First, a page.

According to MarketsandMarkets, 37.7 million connected vehicles will be sold globally by 2022, and India will be building the software for these cars. And some of these technologies will come to India sooner than we think.
In the heat of the Bosch proving grounds, in Boxberg, Germany, all makes of cars, from tarmac-burning Porches to ordinary Polos, are racing across the tracks. These are testing technologies that make them intelligent. Some of them have technology that helps them make real-time decisions. The monochrome camera, for instance, serves as the eyes of the car — it can make the car brake by itself at 40 kmph when, say, an unseen cyclist pedals through. Similarly, the radar, LIDAR and ultrasound on them are meant to prevent fatal accidents.
Then there are others who are building connected vehicle modules. If one drives in New York or Miami one would see cars interact with each other. The software and hardware for cars in these two cities is being built out of Bengaluru by Savari Inc. This technology will add to the safety of cars travelling on major roads at stipulated speeds by sharing information about accidents and traffic conditions. “These technologies will become standard in the next decade,” says Saighiridhar V, Senior Engineering Director at Savari Inc.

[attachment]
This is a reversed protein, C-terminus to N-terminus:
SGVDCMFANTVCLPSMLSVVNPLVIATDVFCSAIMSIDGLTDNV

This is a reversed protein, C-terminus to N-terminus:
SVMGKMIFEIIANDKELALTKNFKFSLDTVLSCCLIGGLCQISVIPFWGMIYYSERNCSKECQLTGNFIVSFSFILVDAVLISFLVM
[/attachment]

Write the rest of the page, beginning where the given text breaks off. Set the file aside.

However, India has rubbished the need for connected vehicles. Union transport minister Nitin Gadkari recently said that connected vehicles will not make sense in India. But the fact remains that technologies are being built so fast that some of them will come to India irrespective of what anybody says. After all, haven’t we made it mandatory for all new cars to have airbags and ABS from April 2018?
Although connected technologies such as vehicle-to-vehicle and vehicle-to-infrastructure modules will not be available in India until 2031, technologies like in-vehicle diagnostic services, passive and active safety systems will come in faster than we think.
In a real sense a connected car is a vehicle that will connect to the infrastructure on the cloud, where data and services are managed on a real-time basis. Here the smartphone and the car's telematics screen become the interface for sharing information on a real-time basis.
This summer, the discourse around artificial intelligence and connected devices has made its way into government circles, which are now actively debating their use. Germany, for instance, has appointed a constitutional judge to head an ethics committee to study AI in cars. The objective is to find the answer to a fundamental question: How does the car decide whose life it has to save?
“You look at a vehicle of the future. It is about algorithms that will play an active role in the entire experience of driving, which includes safety and entertainment” says Rolf Bulander, Chairman of Mobility Services, Robert Bosch GmbH. He says this includes autonomous cars and those that will be connected to the cloud; these cars will be secured by the automobile company or a cloud service provider, which will be managed by Bosch.